The venture capital business is really, really difficult.  Those that excel are really, really good.  Check this out.

Not terribly surprising that it occurred, but more how quickly we reached this point.  With the relative shutdown in new home production since the crash, and only recent resurgence of homebuilding, the U.S. is fast approaching a “sold out” situation.  Obviously, this has broad implications socially, but economically, there are clearly investment plays forming. Our sources tell us private equity is gearing up to depl0y some its dry powder, a lot of which has to find a home before 2014, in these plays.

Check this out.  If your company needs private equity, you should strongly consider launching a private placement process to access it right now before a lot of dry powder disappears at year end.

In reading this article last week on 5 Underrated Habits of Great Leaders, I recalled a column written by Rich Karlgaard in the April 23, 2007 issue of Forbes. It actually is a story told to him by Nancy Ortberg, who once was an emergency room nurse and went on to work under the great leader, Max De Pree, former CEO of Herman Miller. Late one night in the emergency room she witnessed something that astonished her. The room was a mess and she was finishing up some work on her chart before going home. The doctor with whom she loved working was debriefing a new doctor, who had done a very respectable, competent job, telling him what he’d done well and what he could have done differently.  Then he put his hand on the young doctor’s shoulder and said, “When you finished, did you notice the young man from housekeeping who came in to clean the room?” There was a completely blank look on the young doctor’s face. The older doctor said, “His name is Carlos. He’s been here for three years. He does a fabulous job. When he comes in he gets the room turned around so fast that you and I can get our next patients in quickly. His wife’s name is Maria. They have four children. Then he named each of the four children and gave each child’s age.” The older doctor went on to say, “He lives in a rented house about three blocks from here, in Santa Ana. They’ve been up from Mexico for about five years.” Then he said, “Next week I would like you to tell me something about Carlos that I don’t already know. Okay? Now, let’s go check on the rest of the patients.” Ortberg recalls, “I remember standing there writing my nursing notes—stunned—and thinking, I have just witnessed breathtaking leadership.”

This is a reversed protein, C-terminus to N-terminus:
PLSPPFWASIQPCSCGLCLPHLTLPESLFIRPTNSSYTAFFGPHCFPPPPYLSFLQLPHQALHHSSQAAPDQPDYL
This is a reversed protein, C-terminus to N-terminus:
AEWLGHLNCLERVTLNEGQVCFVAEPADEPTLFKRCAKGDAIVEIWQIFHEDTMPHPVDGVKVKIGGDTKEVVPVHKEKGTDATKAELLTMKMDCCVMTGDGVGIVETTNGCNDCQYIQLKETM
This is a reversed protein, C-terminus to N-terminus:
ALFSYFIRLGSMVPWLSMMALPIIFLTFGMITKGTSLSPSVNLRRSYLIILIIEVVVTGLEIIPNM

The shelf lives of strategic plans and unrefrigerated milk, it seems nowadays, are about the same.  Our high velocity, highly complex world just plain outdates plans very quickly.  Success comes to the best business athletes, those who can adjust to rapidly changing dynamics.  Three points about this, though.  First, as President Dwight Eisenhower noted in a variant years ago, while strategic plans aren’t worth much, strategic planning is indispensable.  Just as the elite athlete constantly plans, prepares, and visualizes to better prepare himself or herself for the reality he or she will confront come game time, the successful company constantly plans, prepares, and visualizes a path to organizational success through a dynamic playing field.  The company that dispenses with strategic planning because it doesn’t see the value in plans is missing the point.  And it’s going to hurt them.  It’s the planning that matters.  Second, execution of the plan, short-lived as it is – clearly articulating objectives and action steps and holding team members individually accountable – is perhaps more critical than ever.  There simply isn’t time to slack.  Finally, companies must realize that staffing is a whole new game.  Largely gone are the days of staffing with specialists with long-term track records in a given field.  Chances are they don’t have the business athleticism required to adapt to your competitive environment.  Look for business athletes with a number of diverse 12-t0-24 month stints where they had quantifiable impact.